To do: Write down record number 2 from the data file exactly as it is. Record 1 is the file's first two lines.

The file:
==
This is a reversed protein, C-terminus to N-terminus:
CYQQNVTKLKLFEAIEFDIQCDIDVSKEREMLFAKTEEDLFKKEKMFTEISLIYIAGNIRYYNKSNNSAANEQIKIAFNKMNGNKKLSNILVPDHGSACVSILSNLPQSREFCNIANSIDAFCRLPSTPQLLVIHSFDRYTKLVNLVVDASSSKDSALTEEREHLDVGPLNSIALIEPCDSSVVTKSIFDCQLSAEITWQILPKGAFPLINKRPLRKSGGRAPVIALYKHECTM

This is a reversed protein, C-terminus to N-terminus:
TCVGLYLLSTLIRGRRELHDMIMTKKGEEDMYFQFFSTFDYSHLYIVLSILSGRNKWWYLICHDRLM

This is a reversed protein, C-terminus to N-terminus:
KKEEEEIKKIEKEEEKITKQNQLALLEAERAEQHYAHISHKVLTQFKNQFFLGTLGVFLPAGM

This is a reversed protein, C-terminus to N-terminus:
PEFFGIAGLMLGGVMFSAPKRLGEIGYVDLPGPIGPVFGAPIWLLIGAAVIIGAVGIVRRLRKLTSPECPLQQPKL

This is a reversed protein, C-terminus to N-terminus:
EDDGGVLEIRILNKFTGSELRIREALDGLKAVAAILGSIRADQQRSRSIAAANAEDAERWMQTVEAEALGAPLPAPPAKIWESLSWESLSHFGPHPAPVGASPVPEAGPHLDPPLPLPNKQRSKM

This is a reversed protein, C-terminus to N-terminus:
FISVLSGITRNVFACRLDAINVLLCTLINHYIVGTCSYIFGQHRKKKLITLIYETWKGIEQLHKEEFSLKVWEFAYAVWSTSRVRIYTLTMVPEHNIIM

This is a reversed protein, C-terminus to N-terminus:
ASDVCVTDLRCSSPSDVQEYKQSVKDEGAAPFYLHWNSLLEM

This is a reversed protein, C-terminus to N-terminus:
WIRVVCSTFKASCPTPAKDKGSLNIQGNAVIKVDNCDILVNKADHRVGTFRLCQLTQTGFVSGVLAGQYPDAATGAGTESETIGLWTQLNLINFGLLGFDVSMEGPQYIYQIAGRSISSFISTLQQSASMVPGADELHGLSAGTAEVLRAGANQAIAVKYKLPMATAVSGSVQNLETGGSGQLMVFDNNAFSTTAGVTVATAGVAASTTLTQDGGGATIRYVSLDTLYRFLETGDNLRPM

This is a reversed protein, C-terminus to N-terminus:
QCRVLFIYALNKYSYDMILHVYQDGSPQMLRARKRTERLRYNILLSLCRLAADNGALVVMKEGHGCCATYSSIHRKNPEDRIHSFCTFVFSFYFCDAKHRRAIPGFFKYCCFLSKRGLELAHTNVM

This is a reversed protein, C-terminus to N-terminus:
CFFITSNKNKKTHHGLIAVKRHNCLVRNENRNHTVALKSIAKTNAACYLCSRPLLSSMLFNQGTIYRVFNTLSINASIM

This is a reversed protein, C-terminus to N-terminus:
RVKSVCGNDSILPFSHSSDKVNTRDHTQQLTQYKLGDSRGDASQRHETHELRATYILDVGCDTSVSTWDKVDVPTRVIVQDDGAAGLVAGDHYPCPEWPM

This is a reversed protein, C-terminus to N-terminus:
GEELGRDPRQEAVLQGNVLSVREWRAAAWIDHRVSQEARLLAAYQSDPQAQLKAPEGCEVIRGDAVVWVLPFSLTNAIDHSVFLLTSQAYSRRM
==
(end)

This is a reversed protein, C-terminus to N-terminus:
TCVGLYLLSTLIRGRRELHDMIMTKKGEEDMYFQFFSTFDYSHLYIVLSILSGRNKWWYLICHDRLM